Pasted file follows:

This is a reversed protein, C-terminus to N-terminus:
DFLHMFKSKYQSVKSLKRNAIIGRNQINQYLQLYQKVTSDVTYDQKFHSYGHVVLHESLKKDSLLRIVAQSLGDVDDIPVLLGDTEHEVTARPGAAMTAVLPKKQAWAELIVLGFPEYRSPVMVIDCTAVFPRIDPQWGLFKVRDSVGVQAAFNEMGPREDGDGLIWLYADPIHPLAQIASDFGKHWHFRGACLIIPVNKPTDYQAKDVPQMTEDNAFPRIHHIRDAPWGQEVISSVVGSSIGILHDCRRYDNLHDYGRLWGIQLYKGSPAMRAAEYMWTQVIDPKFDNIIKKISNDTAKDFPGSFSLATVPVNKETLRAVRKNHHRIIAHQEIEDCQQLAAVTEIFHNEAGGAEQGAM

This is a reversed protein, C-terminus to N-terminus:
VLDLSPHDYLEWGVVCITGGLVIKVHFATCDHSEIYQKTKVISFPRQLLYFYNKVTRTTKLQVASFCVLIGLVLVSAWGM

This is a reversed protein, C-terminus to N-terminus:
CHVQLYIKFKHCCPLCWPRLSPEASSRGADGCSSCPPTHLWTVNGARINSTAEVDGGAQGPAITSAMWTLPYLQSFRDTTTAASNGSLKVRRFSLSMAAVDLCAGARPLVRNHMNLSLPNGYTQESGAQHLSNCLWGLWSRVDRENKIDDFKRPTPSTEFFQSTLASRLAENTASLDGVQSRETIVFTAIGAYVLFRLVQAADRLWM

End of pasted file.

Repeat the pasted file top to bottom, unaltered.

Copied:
This is a reversed protein, C-terminus to N-terminus:
DFLHMFKSKYQSVKSLKRNAIIGRNQINQYLQLYQKVTSDVTYDQKFHSYGHVVLHESLKKDSLLRIVAQSLGDVDDIPVLLGDTEHEVTARPGAAMTAVLPKKQAWAELIVLGFPEYRSPVMVIDCTAVFPRIDPQWGLFKVRDSVGVQAAFNEMGPREDGDGLIWLYADPIHPLAQIASDFGKHWHFRGACLIIPVNKPTDYQAKDVPQMTEDNAFPRIHHIRDAPWGQEVISSVVGSSIGILHDCRRYDNLHDYGRLWGIQLYKGSPAMRAAEYMWTQVIDPKFDNIIKKISNDTAKDFPGSFSLATVPVNKETLRAVRKNHHRIIAHQEIEDCQQLAAVTEIFHNEAGGAEQGAM

This is a reversed protein, C-terminus to N-terminus:
VLDLSPHDYLEWGVVCITGGLVIKVHFATCDHSEIYQKTKVISFPRQLLYFYNKVTRTTKLQVASFCVLIGLVLVSAWGM

This is a reversed protein, C-terminus to N-terminus:
CHVQLYIKFKHCCPLCWPRLSPEASSRGADGCSSCPPTHLWTVNGARINSTAEVDGGAQGPAITSAMWTLPYLQSFRDTTTAASNGSLKVRRFSLSMAAVDLCAGARPLVRNHMNLSLPNGYTQESGAQHLSNCLWGLWSRVDRENKIDDFKRPTPSTEFFQSTLASRLAENTASLDGVQSRETIVFTAIGAYVLFRLVQAADRLWM